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More automated fraud alerts

By Marcie Geffner ·
Tuesday, June 14, 2011
Posted: 2 pm ET

Consumers who use credit cards may soon receive legitimate automated messages about suspicious-seeming activity, thanks -- if that's the right word --  to a new partnership between FICO and Adeptra.

Together, the two companies have introduced an automated fraud detection and verification service that's designed to flag and verify suspicious credit card transactions, and then contact customers automatically using voice, text and email.

"This capability expands the reach of fraud operations while reducing overhead costs, allowing operations to run smoothly without restrictions of staffing requirements or live-agent costs," the companies stated in a news release.

FICO, best known for the credit score of the same name, provides analytics and decision-making services to financial services companies.

Adeptra makes automated call center systems that contact consumers by voice, text and email and relay or leave prerecoded digital-voice messages about suspected fraud, payments and opt-in products and services. The company's systems can contact thousands of people simultaneously, make more successful contacts and produce "significantly better results than human agents alone," according to the news release.

A service that alerts consumers to fraudulent credit card activity sounds like a boon, because more alerts might mean quicker action to close a compromised account and stop further unauthorized charges.

Still, skeptics might be concerned about more automated systems that can send out thousands of alerts triggered by suspicious-seeming, yet potentially legitimate transactions. That's especially worrisome since these systems can be set up to place a block on a credit card until the consumer contacts the company and validates the activity. The alerts themselves may be mistaken by some customers for phishing emails or phone calls that warn of an urgent security matter.

Moreover, the main purpose apparently isn't to help consumers, but rather reduce the credit card issuers' costs of combating fraud by using automation to replace human agents.

Deborah Kerr, chief technology officer at FICO, said in a statement that it's difficult for credit card companies to grow and operate efficiently.

"The more they can focus the resources they have on generating revenue instead of preventing losses," she said, "the healthier their business will be."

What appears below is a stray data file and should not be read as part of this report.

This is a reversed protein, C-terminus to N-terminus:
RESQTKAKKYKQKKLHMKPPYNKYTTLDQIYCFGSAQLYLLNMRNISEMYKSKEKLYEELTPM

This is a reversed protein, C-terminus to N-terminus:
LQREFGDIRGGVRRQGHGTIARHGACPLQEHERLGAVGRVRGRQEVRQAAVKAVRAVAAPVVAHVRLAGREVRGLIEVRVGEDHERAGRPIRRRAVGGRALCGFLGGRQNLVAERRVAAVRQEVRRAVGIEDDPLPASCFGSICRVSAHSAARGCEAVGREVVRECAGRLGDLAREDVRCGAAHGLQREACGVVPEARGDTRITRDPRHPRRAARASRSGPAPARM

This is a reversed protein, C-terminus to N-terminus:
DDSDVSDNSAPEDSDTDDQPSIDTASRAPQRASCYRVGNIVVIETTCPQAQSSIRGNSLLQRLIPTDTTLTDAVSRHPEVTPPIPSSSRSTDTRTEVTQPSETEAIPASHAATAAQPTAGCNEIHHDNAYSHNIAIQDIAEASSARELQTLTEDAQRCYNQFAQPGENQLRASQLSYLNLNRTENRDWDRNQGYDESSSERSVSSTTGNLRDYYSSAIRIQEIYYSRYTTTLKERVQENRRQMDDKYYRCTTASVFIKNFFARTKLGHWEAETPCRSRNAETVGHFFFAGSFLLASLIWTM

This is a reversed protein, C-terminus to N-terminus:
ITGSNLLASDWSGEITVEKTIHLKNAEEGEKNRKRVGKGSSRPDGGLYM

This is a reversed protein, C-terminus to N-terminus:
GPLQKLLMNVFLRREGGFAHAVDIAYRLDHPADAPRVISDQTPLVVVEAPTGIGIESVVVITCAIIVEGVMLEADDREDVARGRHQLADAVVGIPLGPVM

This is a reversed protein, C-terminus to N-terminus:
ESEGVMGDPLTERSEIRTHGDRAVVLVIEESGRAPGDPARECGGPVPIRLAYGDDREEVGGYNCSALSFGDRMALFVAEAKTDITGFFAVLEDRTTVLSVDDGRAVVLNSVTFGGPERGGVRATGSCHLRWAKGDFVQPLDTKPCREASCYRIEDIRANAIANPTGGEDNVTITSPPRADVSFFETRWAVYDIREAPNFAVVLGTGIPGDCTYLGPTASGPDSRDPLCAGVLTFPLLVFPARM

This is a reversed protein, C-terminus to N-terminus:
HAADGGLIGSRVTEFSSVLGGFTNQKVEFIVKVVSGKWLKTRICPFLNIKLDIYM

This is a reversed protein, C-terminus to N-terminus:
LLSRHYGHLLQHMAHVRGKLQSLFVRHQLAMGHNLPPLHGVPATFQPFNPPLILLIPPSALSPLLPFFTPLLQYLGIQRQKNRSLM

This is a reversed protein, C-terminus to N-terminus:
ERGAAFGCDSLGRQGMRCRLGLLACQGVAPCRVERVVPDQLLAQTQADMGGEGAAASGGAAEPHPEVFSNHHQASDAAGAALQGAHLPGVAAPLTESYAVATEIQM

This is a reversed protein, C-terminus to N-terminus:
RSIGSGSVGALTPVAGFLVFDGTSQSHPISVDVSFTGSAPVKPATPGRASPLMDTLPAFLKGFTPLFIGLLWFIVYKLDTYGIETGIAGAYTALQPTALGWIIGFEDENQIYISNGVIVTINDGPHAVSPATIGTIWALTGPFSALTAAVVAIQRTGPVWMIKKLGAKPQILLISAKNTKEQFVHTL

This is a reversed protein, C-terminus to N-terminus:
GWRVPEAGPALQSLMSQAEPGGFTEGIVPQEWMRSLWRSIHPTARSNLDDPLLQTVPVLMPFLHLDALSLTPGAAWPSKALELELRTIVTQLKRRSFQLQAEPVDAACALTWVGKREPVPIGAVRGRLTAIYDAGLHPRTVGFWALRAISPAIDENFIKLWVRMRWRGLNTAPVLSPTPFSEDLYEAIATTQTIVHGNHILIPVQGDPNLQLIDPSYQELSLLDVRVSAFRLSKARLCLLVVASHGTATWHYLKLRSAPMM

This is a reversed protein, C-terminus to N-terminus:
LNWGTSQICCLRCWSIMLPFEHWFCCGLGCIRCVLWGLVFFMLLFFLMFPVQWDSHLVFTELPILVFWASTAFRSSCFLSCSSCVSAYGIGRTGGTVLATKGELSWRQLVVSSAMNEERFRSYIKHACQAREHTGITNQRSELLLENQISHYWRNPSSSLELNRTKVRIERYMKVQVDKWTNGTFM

Follow me on Twitter: @marciegeff

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Mack Easton
June 16, 2011 at 12:37 pm

BAD BAD BAD Bank Fraud Prevention tactics!!!!!!!!

In the past 7 weeks I have had my debit/check/Visa declined at very inconvenient times and locations. I pay most of my utilities by the check card "Visa" function. Not as credit card but direct payment from my checking account using Visa process. Some utilities do not immediately process the actual payment but do get approval for the payment at the time you make it. Then, if a hold has been placed after that, the actual charge may be declined or sent back by the bank!! This has cost me a 15.00 charge on two occasions for two different utility companies.

As for the "verification" process. I will not punch in or say my credit card number, pin number, SSAN, date of birth, code on the back or my card or give my bank account number on any device other than a "hard wired" telephone located, preferably, in my own residence. Banks repeatedly tell us to never share debit/credit card password with ANYONE! Yet on the verification phone call they ask for it. And, if I should respond to the "800 Service" number call, or voice mail, I have no genuine assurance it is really my bank. It's a computerized voice that can be copied and played to any person who might actually give it info, info that can be used for fraud.

I'm not giving out info to a computer, or even a live person until I start the conversation using a known valid number, usually from my bank statement.

If we all stop using the computerize verification process and insist on a live person, our right to do so, maybe the banks will get the message. If not, dump them.

Keep up the good work and vigilance Marcie!